Inscriptiones Christianae Graecae | Edition Topoi

Inscriptiones Christianae Graecae

Institutions

Humboldt-Universität zu Berlin (Institut für Christentum und Antike), Berlin-Brandenburgische Akademie der Wissenschaften (Inscriptiones Graecae), Excellence Cluster 264 Topoi

Keywords

Inscriptions, Epigraphy, Early Christianity, Authority, Identity, Knowledge

DOI

10.17171/1-8

Citation

Inscriptiones Christianae Graecae, 2016, C. Breytenbach, K. Hallof, U. Huttner, J. Krumm, S. Mitchell, J. Ogereau, E. Sironen, M. Veksina, C. Zimmermann, Edition Topoi, DOI: 10.17171/1-8

Contributors

U. Huttner, J. Krumm, J. Ogereau, M. Veksina

Abstract

The Inscriptiones Christianae Graecae (ICG), which was initiated in 2008 within the Excellence Cluster 264 Topoi, consists of a digital collection of early Greek Christian inscriptions from Asia Minor and Greece dating from ca. II–VI CE.

Each ICG entry features the original Greek text, a German or English translation, a concise critical apparatus and commentary, images (whenever available), as well as all the relevant information pertaining to dating, ancient and modern provenances, current location, and circumstances of discovery (whenever such information is known).

The collection can be searched by ancient (‘Site’) or modern (‘Holder’) locations, type , or dating, under the ‘Search’ tab.

(Please note that the same inscription may be included in several sub-folders. For example, an inscription approximately dated between 200-500 will be included in three folders: 3. century, 4. century, and 5. century.)

Description

In antiquity, inscriptions on stones, mosaic floors, or domestic objects, were important means of communication, advertisement, self-promotion, and remembrance. Funerary inscriptions in particular revealed a great deal about the social and religious identity ascribed to the deceased, their position in the local community and society, as well as their relation to religious or political authority structures.

The primary objective of the ICG project is to collect systematically and organise regionally all the known early Greek Christian inscriptions from Asia Minor and Greece dating approximately between the second and the fifth or sixth centuries AD. This digital collection does not constitute a digital epigraphic corpus per se, nor is it intended to replace printed critical editions of the original texts. Rather, it is a repertory whose primary purpose is to record early Greek Christian epigraphic documents, and to assist researchers with the analysis and interpretation of the rise and expansion of Early Christianity in Asia Minor and Greece.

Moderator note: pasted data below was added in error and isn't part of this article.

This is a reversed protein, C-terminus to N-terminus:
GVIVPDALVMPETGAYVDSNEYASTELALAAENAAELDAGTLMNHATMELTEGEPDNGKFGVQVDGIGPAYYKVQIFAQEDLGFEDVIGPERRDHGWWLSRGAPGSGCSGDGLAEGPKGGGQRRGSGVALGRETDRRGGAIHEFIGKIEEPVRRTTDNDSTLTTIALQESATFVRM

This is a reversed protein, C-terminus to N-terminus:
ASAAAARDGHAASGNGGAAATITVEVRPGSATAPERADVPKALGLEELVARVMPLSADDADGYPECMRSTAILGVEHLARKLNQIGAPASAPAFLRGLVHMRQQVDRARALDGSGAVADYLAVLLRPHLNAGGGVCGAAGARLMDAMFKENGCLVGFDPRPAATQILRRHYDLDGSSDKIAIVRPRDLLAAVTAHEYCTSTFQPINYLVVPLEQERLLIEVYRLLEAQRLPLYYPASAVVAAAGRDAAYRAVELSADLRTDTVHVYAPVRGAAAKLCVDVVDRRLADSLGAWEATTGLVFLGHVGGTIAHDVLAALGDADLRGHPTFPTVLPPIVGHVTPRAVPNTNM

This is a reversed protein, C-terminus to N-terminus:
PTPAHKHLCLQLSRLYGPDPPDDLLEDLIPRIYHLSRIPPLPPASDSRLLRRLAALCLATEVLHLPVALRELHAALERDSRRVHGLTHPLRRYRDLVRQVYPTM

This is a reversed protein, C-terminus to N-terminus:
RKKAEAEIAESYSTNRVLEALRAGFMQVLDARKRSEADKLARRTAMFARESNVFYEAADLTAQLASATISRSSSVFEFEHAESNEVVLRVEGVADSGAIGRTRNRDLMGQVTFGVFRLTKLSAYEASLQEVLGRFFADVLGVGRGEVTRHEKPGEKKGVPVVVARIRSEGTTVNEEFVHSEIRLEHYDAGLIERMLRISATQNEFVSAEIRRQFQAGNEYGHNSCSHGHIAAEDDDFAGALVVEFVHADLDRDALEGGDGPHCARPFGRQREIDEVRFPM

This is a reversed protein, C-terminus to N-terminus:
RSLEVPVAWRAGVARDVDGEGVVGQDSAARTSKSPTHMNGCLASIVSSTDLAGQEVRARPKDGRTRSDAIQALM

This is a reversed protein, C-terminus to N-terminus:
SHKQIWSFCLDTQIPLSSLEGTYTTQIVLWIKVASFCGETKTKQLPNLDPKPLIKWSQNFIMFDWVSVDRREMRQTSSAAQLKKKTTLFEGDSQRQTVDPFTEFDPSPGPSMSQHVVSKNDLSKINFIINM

Is considered as Christian any inscription that: (1) was set up by or for someone who identifies him/herself as Christian (e.g., χρι/ηστιανός); (2) and/or presents easily recognisable Christian symbols (e.g., Greek/Latin crosses, Christograms, staurograms, nomina sacra, or signa such as ΙΧΘΥΣ or ΧΜΓ); (3) and/or contains specific Christian titles, offices or epithets (e.g., ἐπίσκοπος, πρεσβύτερος, διάκονος/διακόνισσα, δοῦλος/δούλη τοῦ Θεοῦ/Χριστοῦ), biblical citations or allusions, as well as words (e.g., κοιμητήριον, ἀνάστασις), formulae or acclamations (e.g., μνήμης +άριν for μ. χάριν, ζήσῃς ἐν θεῷ), maledictory formulae (e.g., πρὸς τὸν θεόν/ Ἰησοῦν Χριστόν, δώσει λόγον τῷ θεῷ) that are typically used by Christians; (4) features names that are frequently (though not solely) attributed to Christians (e.g., Παῦλος, Κυριακός, Θέκλα, Κεφᾶς, Πέτρος, Ἀναστασία/ιος); (5) was set up in a Christian building (e.g., votives, acclamations, or building dedications). While some of the above-mentioned clues may not always represent conclusive evidence when found on their own, a combination of several of these increases the likelihood that the inscription is indeed Christian.

The editors intentionally adopted a more inclusive (rather than exclusive) approach in selecting and collecting the material. The database thus includes a number of documents that cannot be identified with certainty as Christian, or that were once thought to be Christian by earlier editors but which may no longer be so considered—in such cases, a concise discussion is generally included in the ‘Comments’ section, leaving the final decision to the user.

The database contains so far more than 3,500 inscriptions from central Anatolia (Lycaonia, Phrygia, Galatia) and from mainland Greece (Attica, Corinthia, Macedonia, and the Peloponnese). Inscriptions from central Greece (Thessalia), the northern Balkans (e.g. Thracia), the Aegean islands, and the northern, western, and southern coastal regions of Asia Minor (e.g., Asia, Caria, Ionia, Bithynia, Pontus, Cilicia), will also be processed and included in the database in the coming few years.

Research Group

C. Breytenbach, K. Hallof, U. Huttner, J. Krumm, S. Mitchell, J. Ogereau, E. Sironen, M. Veksina, C. Zimmermann

Conditions for Use

All digital content available in this collection will either be released under a Creative Commons license or includes information on the rights status.